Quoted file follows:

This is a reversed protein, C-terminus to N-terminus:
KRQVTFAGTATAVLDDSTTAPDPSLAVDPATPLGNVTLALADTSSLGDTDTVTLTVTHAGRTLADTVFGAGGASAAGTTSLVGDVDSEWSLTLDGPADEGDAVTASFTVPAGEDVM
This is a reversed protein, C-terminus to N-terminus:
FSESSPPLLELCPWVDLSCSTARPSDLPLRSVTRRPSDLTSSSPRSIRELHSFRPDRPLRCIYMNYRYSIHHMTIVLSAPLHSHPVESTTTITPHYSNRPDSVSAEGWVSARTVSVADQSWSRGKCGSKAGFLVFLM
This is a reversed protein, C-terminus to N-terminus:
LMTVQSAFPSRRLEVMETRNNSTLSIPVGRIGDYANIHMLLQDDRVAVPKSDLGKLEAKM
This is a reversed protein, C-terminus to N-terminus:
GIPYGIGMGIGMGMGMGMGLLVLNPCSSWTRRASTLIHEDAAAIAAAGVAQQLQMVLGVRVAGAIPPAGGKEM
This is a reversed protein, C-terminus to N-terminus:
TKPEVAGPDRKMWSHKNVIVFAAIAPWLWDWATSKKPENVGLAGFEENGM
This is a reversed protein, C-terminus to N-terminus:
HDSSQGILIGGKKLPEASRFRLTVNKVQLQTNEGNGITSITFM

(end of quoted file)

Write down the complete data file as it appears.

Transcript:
This is a reversed protein, C-terminus to N-terminus:
KRQVTFAGTATAVLDDSTTAPDPSLAVDPATPLGNVTLALADTSSLGDTDTVTLTVTHAGRTLADTVFGAGGASAAGTTSLVGDVDSEWSLTLDGPADEGDAVTASFTVPAGEDVM
This is a reversed protein, C-terminus to N-terminus:
FSESSPPLLELCPWVDLSCSTARPSDLPLRSVTRRPSDLTSSSPRSIRELHSFRPDRPLRCIYMNYRYSIHHMTIVLSAPLHSHPVESTTTITPHYSNRPDSVSAEGWVSARTVSVADQSWSRGKCGSKAGFLVFLM
This is a reversed protein, C-terminus to N-terminus:
LMTVQSAFPSRRLEVMETRNNSTLSIPVGRIGDYANIHMLLQDDRVAVPKSDLGKLEAKM
This is a reversed protein, C-terminus to N-terminus:
GIPYGIGMGIGMGMGMGMGLLVLNPCSSWTRRASTLIHEDAAAIAAAGVAQQLQMVLGVRVAGAIPPAGGKEM
This is a reversed protein, C-terminus to N-terminus:
TKPEVAGPDRKMWSHKNVIVFAAIAPWLWDWATSKKPENVGLAGFEENGM
This is a reversed protein, C-terminus to N-terminus:
HDSSQGILIGGKKLPEASRFRLTVNKVQLQTNEGNGITSITFM